REMEDIES FOR VIOLATION OF INTERNATIONAL LAW; WAR CRIMES
In the event of violation of the law of war, the injured party may legally resort to remedial action of the following types:
a. Publication of the facts, with a view to influencing public opinion against the offending belligerent.
b. Protest and demand for compensation and/or punishment of the individual offenders. Such communications may be sent through the protecting power, a humanitarian organization performing the duties of a protecting power, or a neutral state, or by parlementaire direct to the commander of the offending forces. Article 3, H. IV, provides in this respect:
A belligerent party which violates the provisions of the said Regulations shall, if the case demands, be liable to pay compensation. It shall be responsible for all acts committed by persons forming part of its armed forces.
c. Solicitation of the good offices, mediation, or intervention of neutral States for the purpose of making the enemy observe the law of war. See Articles 11, GWS; 11, GWS Sea; 11, GPW; 12, GC (par. 19), concerning conciliation procedure through the protecting powers.
d. Punishment of captured offenders as war criminals.
GWS, GWS Sea, GPW, and GC contain a common provision that--
At the request of a Party to the conflict, an enquiry shall be instituted, in a manner to be decided between the interested Parties, concerning any alleged violation of the Convention.
If agreement has not been reached concerning the procedure for the enquiry, the Parties should agree on the choice of an umpire who will decide upon the procedure to be followed.
Once the violation has been established, the Parties to the con-flict shall put an end to it and shall repress it with the least possible delay. (GWS, art. 52; GWS Sea, art. 53; GPW, art. 132; GC, art. 149.)
a. Definition. Reprisals are acts of retaliation in the form of conduct which would otherwise be unlawful, resorted to by one belligerent against enemy personnel or property for acts of warfare committed by the other belligerent in violation of the law of war, for the purpose of enforcing future compliance with the recognized rules of civilized warfare. For example, the employment by a belligerent of a weapon the use of which is normally precluded by the law of war would constitute a lawful reprisal for intentional mistreatment of prisoners of war held by the enemy.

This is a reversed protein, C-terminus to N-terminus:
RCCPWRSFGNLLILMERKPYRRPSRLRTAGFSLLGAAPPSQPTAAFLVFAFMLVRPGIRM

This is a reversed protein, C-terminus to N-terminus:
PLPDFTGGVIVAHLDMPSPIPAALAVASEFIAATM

b. Priority of Other Remedies. Other means of securing compliance with the law of war should normally be exhausted before resort is had to reprisals. This course should be pursued unless the safety of the troops requires immediate drastic action and the persons who actually committed the offenses cannot be secured. Even when appeal to the enemy for redress has failed, it may be a matter of policy to consider, before resorting to reprisals, whether the opposing forces are not more likely to be influenced by a steady adherence to the law of war on the part of their adversary.
c. Against Whom Permitted. Reprisals against the persons or property of prisoners of war, including the wounded and sick, and protected civilians are forbidden (GPW, art. 13; GC, art. 33). Collective penalties and punishment of prisoners of war and protected civilians are likewise prohibited (GPW, art. 87; GC, art. 99). However, reprisals may still be visited on enemy troops who have not yet fallen into the hands of the forces making the reprisals.
d. When and How Employed. Reprisals are never adopted merely for revenge, but only as an unavoidable last resort to induce the enemy to desist from unlawful practices. They should never be employed by individual soldiers except by direct orders of a commander, and the latter should give such orders only after careful inquiry into the alleged offense. The highest accessible military authority should be consulted unless immediate action is demanded, in which event a subordinate commander may order appropriate reprisals upon his own initiative. Ill-considered action may subsequently be found to have been wholly unjustified and will subject the responsible officer himself to punishment for a violation of the law of war. On the other hand, commanding officers must assume responsibility for retaliative measures when an unscrupulous enemy leaves no other recourse against the repetition of unlawful acts.